SECTION 8: DISPOSAL OF LIBRARY MATERIALS

Discarded materials may be given to other educational or nonprofit institutions for use. Those materials which are badly worn, defaced, or of no educational, informational, or recreational value are destroyed. Withdrawn materials may also be included in the book sales where the revenue is used for the library's needs.

SECTION 9: REQUESTS FOR RECONSIDERATION OF LIBRARY MATERIALS

9.0 General

The Farmington Public Library Staff and Board support intellectual freedom and subscribe to the principles of the American Library Association's Library Bill of Rights and its statements, Freedom To Read and Freedom To View. The Library staff applies the selection criteria described in this Materials Selection Policy and thus endeavors to provide books and other materials that reflect the diversity of viewpoints within the community.

Library patrons may nominate books or other materials to be either added to or removed from the collection. When a request for reconsideration is made by a patron, this procedure is followed:

9.1 Written Request

A member of the Library staff explains the Materials Selection Policy to the patron, and offers to provide a copy. If the patron wishes, s/he may then submit a written Request for Reconsideration of Library Resources to the Library Director.

9.2 Library Director’s Review

The completed request is reviewed by one or more members of the Library staff who have responsibility for materials selection, and by the Library Director. The Library staff members objectively review the resource in question to ascertain that the selection criteria and principles were applied in the selection process.

The Library Director or a member of the Library staff shall make a written response to the requester within 14 days of the date that the reconsideration request was submitted. The Library Director shall also notify the Library Board of each Request for Reconsideration submitted.

9.3 Appeal

If the requester is not satisfied with the decision of the Library staff, s/he may appeal in writing to the Library Dirictor, who then convenes a Reconsideration Committee. This committee will consist of:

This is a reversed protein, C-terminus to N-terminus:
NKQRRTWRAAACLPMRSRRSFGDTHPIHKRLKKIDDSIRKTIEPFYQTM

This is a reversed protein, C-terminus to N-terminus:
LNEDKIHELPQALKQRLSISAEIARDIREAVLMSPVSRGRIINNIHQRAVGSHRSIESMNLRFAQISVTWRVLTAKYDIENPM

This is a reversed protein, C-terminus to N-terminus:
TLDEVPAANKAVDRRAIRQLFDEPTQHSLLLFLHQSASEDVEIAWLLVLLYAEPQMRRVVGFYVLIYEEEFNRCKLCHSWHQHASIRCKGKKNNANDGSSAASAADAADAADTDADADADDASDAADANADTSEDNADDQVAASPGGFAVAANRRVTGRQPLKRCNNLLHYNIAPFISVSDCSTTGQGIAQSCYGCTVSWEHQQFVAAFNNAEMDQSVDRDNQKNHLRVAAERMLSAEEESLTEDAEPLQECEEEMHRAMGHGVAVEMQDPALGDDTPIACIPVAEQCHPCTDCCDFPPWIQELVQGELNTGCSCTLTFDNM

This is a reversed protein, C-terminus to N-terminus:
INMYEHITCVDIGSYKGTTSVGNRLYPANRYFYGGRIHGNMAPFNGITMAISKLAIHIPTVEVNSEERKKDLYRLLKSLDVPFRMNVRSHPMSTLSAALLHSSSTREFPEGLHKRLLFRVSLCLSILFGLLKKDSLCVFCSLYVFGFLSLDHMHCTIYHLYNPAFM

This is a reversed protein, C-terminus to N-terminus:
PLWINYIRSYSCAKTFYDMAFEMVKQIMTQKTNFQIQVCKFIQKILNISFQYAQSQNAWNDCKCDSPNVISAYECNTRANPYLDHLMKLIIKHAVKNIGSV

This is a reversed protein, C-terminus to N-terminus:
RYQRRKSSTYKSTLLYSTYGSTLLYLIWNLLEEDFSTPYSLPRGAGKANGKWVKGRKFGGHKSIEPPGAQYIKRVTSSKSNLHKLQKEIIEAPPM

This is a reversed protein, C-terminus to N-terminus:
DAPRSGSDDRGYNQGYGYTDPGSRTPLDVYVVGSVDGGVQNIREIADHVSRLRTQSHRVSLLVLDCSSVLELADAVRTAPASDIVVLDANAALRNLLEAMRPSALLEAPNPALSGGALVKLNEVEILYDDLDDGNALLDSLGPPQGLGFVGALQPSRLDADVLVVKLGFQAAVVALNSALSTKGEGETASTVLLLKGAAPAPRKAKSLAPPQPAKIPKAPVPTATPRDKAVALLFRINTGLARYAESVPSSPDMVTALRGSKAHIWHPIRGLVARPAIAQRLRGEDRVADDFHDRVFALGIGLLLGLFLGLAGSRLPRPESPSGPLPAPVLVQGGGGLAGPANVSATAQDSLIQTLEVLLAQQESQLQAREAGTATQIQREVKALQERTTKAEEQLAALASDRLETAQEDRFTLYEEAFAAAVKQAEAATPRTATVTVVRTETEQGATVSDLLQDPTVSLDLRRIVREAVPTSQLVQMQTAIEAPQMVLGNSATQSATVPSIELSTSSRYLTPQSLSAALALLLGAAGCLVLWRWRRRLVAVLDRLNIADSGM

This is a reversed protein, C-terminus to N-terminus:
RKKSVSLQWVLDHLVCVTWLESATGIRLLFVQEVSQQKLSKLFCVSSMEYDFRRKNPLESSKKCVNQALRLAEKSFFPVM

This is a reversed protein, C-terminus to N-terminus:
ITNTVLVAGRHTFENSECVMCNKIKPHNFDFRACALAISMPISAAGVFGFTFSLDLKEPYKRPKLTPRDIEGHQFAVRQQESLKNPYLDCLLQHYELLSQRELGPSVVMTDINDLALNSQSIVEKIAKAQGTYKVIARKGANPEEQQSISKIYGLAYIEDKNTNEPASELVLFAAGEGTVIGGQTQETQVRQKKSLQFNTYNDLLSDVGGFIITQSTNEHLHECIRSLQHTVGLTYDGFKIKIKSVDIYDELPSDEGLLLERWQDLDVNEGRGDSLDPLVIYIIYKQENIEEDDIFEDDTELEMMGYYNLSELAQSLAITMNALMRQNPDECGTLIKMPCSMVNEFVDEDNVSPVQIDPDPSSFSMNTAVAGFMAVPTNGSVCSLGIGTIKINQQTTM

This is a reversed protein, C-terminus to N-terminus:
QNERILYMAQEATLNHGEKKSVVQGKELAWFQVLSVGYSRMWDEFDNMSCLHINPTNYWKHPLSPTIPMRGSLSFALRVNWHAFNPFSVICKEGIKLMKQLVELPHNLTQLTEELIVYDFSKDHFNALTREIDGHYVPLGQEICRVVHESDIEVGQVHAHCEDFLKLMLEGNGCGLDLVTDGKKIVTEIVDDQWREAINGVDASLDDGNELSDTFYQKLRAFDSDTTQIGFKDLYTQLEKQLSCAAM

1. One member of the Library Board;
  2. Members of the Library staff with responsibility for material selection;
  3. Members of the community selected jointly by the Library Board and the Library Director.

9.4 Reconsideration Committee

In reviewing the request for reconsideration, the Reconsideration Committee employs the selection criteria and considers other appropriate information, including professional reviews and recommendations, comments from the Library staff, and comments from the requester.

Library resources are not removed from the collections during the review period. Copies of the material in question may be checked out as evaluation copies for use by the Reconsideration Committee, appropriate staff, or the Library Director.

The Reconsideration Committee will recommend an action to the Library Director, who will reach a decision and inform the requester and the committee in writing of that decision.

9.5 Library Board Review

Should the requester wish to appeal this decision, s/he may make a final appeal in writing directly to the Library Board which will review and rule on the request within thirty days of the final written appeal.

REQUEST FOR RECONSIDERATION

SECTION 10: SPECIAL SERVICES FOR HOMEBOUND AND HANDICAPPED

The Farmington Public Library provides various special materials, both print and non-print, which may serve populations with special needs (i.e. elderly and physically handicapped). These materials are treated as part of the regular circulating collection, and use of these materials is not limited to use by any special population.

When appropriate, information may be provided regarding alternative library services, such as the federally funded Talking Book program.

Library Bill of Rights

The American Library Association affirms that all libraries are forums for information and ideas, and that the following basic policies should guide their services.

  1. Books and other library resources should be provided for the interest, information, and enlightenment of all people of the community the library serves. Materials should not be excluded because of the origin, background, or views of those contributing to their creation.